Young survivors of Gaza beach massacre three years ago have ‘lost their minds’
Tomorrow marks three years since the most publicized atrocity of the 2014 Gaza assault: an Israeli missile strike that killed four boys while they were playing soccer on the beach in view of the hotel frequented by international media. The boys were from the same extended family, the Bakr family, and their deaths were even reported with horror by liberal Zionist outlets.
Of course no one in the Israeli military was ever charged with a crime or even violation of orders following the rubber-stamp investigation; the killings were deemed a mistake due to alleged use of a “compound” near the beach by Hamas militants. A United Nations commission characterized the action as a likely war crime, but the U.N. was prevented by Israel from conducting an investigation in Gaza.
The case is addressed in this documentary about the conflict, posted last month by the Irish Catholic NGO Trocaire. The documentary is narrated by John McColgan, Riverdance founder, and he spends a lot of time in Gaza discussing childhood trauma.
As I get to know the people, that’s when I hear the other things, the hopelessness, the fear for the future, their children, six years old, have lived through three wars so they’re traumatised, they’re clinging, they’re crying, they’re bedwetting. There’s a lot of violence, domestic violence, because the people are traumatised. So the longer I stay, the more I see, and I actually feel it in myself, the hopelessness that is pervasive in Gaza.
We then meet a child psychologist who works with Tighe: Ola Dweek. Her comments are even more harrowing. She says young survivors of the beach attack “lost their minds in a way” and she was not able to help them. Listen to her:
During the war I would go to Shifa hospital and deal with cases there. I also worked with the Bakr children. These are the children who were playing on the beach when gunboats opened fire. Three of them were killed and three survived. The surviving children became very aggressive. They changed completely, lost their minds in a way. I worked with them for a period but then I could not continue. I began to feel the war through the people I worked with.
During the war I did not suffer the way others suffered. One girl comes from southern Gaza from an area where everyone was displaced. The girl lost her brother. He had been her best friend. She witnessed his death up close. He was riding a bicycle when he was killed. She has been hugely impacted by this loss. She writes letters to her brother and brings the letters for me to read. She has nightmares about him every night. It is heartwrenching for me because I have been working with her for a year and she still talks about him.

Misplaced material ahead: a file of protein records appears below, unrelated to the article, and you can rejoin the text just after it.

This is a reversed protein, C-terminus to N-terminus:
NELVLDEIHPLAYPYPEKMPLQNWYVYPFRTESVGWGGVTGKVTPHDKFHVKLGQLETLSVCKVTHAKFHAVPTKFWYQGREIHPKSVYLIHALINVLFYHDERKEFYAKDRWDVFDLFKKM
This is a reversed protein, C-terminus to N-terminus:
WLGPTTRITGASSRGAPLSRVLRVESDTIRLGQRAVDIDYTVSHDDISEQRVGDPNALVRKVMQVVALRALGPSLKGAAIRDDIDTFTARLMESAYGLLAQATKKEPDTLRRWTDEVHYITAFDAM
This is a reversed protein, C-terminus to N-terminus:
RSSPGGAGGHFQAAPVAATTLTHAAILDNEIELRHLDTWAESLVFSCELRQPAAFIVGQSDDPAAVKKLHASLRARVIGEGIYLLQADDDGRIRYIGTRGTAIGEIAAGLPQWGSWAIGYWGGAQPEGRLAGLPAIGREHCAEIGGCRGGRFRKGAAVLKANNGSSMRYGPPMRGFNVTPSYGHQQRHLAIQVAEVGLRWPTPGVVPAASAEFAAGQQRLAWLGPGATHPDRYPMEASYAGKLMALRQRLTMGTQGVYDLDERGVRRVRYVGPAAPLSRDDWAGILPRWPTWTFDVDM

Let us remember that more than 500 children were killed in that massacre of three years ago, and for nearly two months of hostilities American Jewish organizations supported the onslaught and worked to stifle criticism in our country. At that time I was on NPR’s “On the Media” as a guest of Brooke Gladstone, but that was a one-off; the Anti-Defamation League condemned my appearance; anti-Zionists are simply not welcome in American media. (Yesterday I was quoted in David Brooks’s column in the Times about a Donald Trump interview I once did, as a New York Times Magazine staffer; the article referred to me as a Times representative, but of course did not mention what I’ve done for the last 11 years, covered U.S. foreign policy at this website.)
The trauma of the children of Gaza should not be a question of Zionism or anti-Zionism, in the eyes of journalists. It is a simple matter of human rights, of nearly 2 million people in an open-air prison that when I visited reminded me of pictures of the Warsaw Ghetto. Were this happening to Jews, we can just imagine the outrage. But again: The United States has signed off on this nightmare, with the insistence of the American Jewish establishment. I can only pray that young Americans are absent the bigotry that enables these heartbreaking cases to pile up.
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